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Photograph Sitting Hawk by Richard Keeling on 500px

Sitting Hawk by Richard Keeling on 500px

Most of my posts here are concerned with my artistic development – or lack of the same – and my love/hate relationship with the world of photography. I write them as a form of therapy and clarification.

Every once in a while though, I find myself focused onto something else. In this case, a piece of camera equipment. The Canon EOS 650.

The 650. Not the 650D. This is a film camera. The first, the very first, to use the EF mount and the EOS designation. Launched in 1987 and ‘an interesting historical piece‘ as noted by PhotoNotes.org which then goes on to dismiss it in terms of functionality to later EOS cameras.

True. Examine its specifications and they seem almost charmingly limited in terms of what had come since. A single focus point. A maximum shutter speed of 1/2000. No exposure bracketing. No E-TTL or, indeed, a built-in flash. Next to no controls, dials and buttons. No wired or wireless remote. No viewfinder exposure +/- scale. No adjustable diopter.

Yet despite all this, I really enjoy using this camera. The lack of features turns out to be freeing rather than restricting. It’s the very rare circumstance where I regret not having a particular option and even then most limitations can be worked around. Instead, I find the absence of clutter refreshing. It’s a layer of complexity and concern removed. Unlike today’s digital cameras, stuffed with menus and fancy features, where it’s so easy to get caught up in fretting about whether to use this or that when all the while all you really want to do is get the shot.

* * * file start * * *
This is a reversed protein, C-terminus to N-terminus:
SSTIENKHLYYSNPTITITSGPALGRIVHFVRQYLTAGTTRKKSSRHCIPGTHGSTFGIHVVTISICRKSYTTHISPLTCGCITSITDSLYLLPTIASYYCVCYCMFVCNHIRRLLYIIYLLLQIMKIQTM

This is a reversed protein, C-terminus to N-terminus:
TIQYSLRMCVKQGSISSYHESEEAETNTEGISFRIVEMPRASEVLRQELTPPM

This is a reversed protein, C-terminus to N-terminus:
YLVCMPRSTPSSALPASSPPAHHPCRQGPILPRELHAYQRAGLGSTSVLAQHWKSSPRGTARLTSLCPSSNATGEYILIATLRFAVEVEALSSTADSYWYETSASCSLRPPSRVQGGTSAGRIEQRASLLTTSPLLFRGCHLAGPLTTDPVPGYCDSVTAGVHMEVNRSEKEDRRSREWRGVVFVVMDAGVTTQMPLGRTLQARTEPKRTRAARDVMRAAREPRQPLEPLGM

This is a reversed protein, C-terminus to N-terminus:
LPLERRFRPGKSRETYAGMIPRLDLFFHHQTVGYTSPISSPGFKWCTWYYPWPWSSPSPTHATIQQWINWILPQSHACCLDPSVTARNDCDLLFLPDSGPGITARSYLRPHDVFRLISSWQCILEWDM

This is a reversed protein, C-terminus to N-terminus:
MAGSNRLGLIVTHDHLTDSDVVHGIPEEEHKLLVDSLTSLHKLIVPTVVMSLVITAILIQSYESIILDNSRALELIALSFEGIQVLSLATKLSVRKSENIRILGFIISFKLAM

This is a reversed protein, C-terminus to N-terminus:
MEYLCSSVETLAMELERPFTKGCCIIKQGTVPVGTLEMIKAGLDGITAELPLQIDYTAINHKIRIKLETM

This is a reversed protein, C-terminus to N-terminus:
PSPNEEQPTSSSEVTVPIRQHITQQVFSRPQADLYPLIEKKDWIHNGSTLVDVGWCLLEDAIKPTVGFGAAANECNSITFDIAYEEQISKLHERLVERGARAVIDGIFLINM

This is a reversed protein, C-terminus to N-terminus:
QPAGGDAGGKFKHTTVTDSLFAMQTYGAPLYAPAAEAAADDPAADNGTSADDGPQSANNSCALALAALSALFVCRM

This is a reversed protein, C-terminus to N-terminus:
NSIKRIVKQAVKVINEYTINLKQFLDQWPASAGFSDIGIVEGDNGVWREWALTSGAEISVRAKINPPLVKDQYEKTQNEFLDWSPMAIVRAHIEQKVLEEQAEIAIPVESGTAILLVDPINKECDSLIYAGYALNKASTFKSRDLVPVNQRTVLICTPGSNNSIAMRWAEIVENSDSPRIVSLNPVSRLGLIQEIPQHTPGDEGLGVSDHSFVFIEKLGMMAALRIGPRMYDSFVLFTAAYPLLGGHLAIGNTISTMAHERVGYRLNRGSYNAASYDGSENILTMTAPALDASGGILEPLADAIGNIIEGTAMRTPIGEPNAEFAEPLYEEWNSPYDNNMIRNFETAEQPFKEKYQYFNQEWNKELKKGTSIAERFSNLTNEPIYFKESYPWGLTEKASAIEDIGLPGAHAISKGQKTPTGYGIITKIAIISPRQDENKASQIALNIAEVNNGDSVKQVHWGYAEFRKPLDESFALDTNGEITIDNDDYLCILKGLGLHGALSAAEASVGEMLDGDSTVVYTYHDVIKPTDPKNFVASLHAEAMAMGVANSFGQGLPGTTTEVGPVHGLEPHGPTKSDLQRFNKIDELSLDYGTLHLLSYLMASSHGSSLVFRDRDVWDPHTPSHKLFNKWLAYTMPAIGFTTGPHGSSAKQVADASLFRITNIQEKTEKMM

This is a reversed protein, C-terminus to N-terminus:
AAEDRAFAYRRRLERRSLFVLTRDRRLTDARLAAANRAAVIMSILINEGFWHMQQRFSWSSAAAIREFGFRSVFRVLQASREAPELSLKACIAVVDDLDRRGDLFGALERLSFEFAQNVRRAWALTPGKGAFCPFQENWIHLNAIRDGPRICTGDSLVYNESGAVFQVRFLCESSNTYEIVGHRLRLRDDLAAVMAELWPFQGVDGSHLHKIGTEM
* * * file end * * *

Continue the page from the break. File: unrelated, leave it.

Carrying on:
Using the EOS 650 is as close the zen-like experience I get from my Rolleiflex as I’m going to find in the Canon EOS series. There are a few even simpler EOS cameras out there – the 850 for example – but the lack of manual control in these SLRs puts them closer to point-and-shoot cameras than anything really useful. The 650 on the other hand always seems serious.

So I am often found carrying the EOS 650 with an EF lens of much more recent provenance such as the ubiquitous 24-105mm f/4L or the tiny 40mm f/2.8 STM pancake lens. All working together in perfect harmony and giving me precisely the right sort of photographic pleasure.